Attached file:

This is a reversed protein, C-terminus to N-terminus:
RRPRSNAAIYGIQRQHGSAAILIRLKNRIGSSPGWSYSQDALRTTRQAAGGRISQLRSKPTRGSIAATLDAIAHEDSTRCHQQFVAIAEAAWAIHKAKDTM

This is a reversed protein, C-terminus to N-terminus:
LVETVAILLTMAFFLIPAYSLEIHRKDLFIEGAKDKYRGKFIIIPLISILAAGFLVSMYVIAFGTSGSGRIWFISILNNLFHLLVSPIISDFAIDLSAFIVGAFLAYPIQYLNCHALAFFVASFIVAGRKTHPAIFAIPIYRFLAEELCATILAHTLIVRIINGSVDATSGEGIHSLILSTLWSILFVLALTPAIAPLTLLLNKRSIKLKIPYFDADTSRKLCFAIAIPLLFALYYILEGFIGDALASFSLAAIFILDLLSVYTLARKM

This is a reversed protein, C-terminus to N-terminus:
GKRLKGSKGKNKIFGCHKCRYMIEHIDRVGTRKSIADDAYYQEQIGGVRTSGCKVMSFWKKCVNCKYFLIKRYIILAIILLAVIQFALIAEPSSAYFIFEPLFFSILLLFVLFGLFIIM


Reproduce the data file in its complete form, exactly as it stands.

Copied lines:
This is a reversed protein, C-terminus to N-terminus:
RRPRSNAAIYGIQRQHGSAAILIRLKNRIGSSPGWSYSQDALRTTRQAAGGRISQLRSKPTRGSIAATLDAIAHEDSTRCHQQFVAIAEAAWAIHKAKDTM

This is a reversed protein, C-terminus to N-terminus:
LVETVAILLTMAFFLIPAYSLEIHRKDLFIEGAKDKYRGKFIIIPLISILAAGFLVSMYVIAFGTSGSGRIWFISILNNLFHLLVSPIISDFAIDLSAFIVGAFLAYPIQYLNCHALAFFVASFIVAGRKTHPAIFAIPIYRFLAEELCATILAHTLIVRIINGSVDATSGEGIHSLILSTLWSILFVLALTPAIAPLTLLLNKRSIKLKIPYFDADTSRKLCFAIAIPLLFALYYILEGFIGDALASFSLAAIFILDLLSVYTLARKM

This is a reversed protein, C-terminus to N-terminus:
GKRLKGSKGKNKIFGCHKCRYMIEHIDRVGTRKSIADDAYYQEQIGGVRTSGCKVMSFWKKCVNCKYFLIKRYIILAIILLAVIQFALIAEPSSAYFIFEPLFFSILLLFVLFGLFIIM